By 2009, the more compact X95 variant, also known as the MTAR or Micro-Tavor, was selected by the Israelis to replace the M16 and M4 after the Tavor beat out the AR-platform guns in a series of trials held in 2001 and 2002.
The X95 is more maneuverable than the AR platform and is easier to maintain. Plus, it can be quickly and easily converted to a 9mm submachine gun if necessary—something the AR cannot do.
The semi-auto version of the X95 has only been on the U.S. market for about three years—the SAR-21 is still available as well as the Tavor 7 – an SAR chambered in 7.62 NATO / .308 Win.
X95 vs. TAR-21
So what’s different between the newer X95 and the TAR-21? Mostly small stuff, but the all add up to a big improvement.
The TAR-21 has a lever type magazine release in front of the magwell, which some shooters complained was too easy to accidentally engaged with the back of the shooting hand or on a piece of gear.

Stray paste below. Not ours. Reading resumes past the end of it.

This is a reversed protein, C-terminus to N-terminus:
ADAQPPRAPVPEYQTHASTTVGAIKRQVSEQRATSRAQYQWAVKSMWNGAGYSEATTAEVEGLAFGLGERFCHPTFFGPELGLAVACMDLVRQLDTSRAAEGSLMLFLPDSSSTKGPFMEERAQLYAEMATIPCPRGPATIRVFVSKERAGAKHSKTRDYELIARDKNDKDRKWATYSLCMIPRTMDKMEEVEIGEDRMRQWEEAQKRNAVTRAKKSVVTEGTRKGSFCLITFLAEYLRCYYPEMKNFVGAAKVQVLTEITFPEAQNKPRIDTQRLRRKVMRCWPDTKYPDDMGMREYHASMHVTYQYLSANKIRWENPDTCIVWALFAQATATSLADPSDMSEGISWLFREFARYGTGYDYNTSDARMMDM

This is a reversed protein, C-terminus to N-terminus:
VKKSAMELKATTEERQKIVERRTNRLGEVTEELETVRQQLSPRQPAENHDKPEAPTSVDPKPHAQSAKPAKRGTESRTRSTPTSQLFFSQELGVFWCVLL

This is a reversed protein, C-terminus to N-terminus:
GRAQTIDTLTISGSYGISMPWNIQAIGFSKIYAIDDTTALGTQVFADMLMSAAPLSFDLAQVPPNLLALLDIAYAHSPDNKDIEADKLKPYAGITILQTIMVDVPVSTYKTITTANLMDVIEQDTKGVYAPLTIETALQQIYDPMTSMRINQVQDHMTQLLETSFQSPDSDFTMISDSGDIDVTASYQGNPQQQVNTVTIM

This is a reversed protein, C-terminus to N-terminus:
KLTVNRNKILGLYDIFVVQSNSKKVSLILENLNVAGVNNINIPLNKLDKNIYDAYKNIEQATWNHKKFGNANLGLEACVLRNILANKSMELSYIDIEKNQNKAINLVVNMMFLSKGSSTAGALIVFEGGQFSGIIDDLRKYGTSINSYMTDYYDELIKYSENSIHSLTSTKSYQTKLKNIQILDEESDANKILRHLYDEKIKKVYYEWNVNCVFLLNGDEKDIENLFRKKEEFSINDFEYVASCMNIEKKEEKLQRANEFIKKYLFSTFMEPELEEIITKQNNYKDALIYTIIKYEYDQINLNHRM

On the X95 the mag release was changed to an ambidextrous button magazine release in a position more familiar to AR shooters and activated by the trigger finger.
The non-reciprocating charging handle on the TAR-21 is at about the 10 o’clock position and quite far forward, which some found awkward. Its placement also interferes with some larger optics. The charging handle on the X95 is farther back toward the shooter and is more at the 9 o’clock spot, remaining clear from interference with optics or accessories.
Adding accessories to a stock TAR-21 can be a pain, as there’s only the top rail to work with. So, the X95’s handguard features panels all around that can be slid off, exposing accessory rail sections at the 9, 3, and 6 o’clock positions for any accessories or foregrips you might want, in addition to a top rail that also includes the integrated folding iron sights like on the TAR-21.
The TAR-21 comes with a distinctive grip featuring a “cutlass” handguard instead of a more traditional trigger guard. It was designed so shooters could have an additional point of contact on the forearm of the support arm when shouldering the rifle for added stability. It’s not quite as useful on the smaller X95, and some shooters simply don’t like it and feel it adds extra bulk—so the X95 comes with both types of grips, easily swapped by the user at their preference.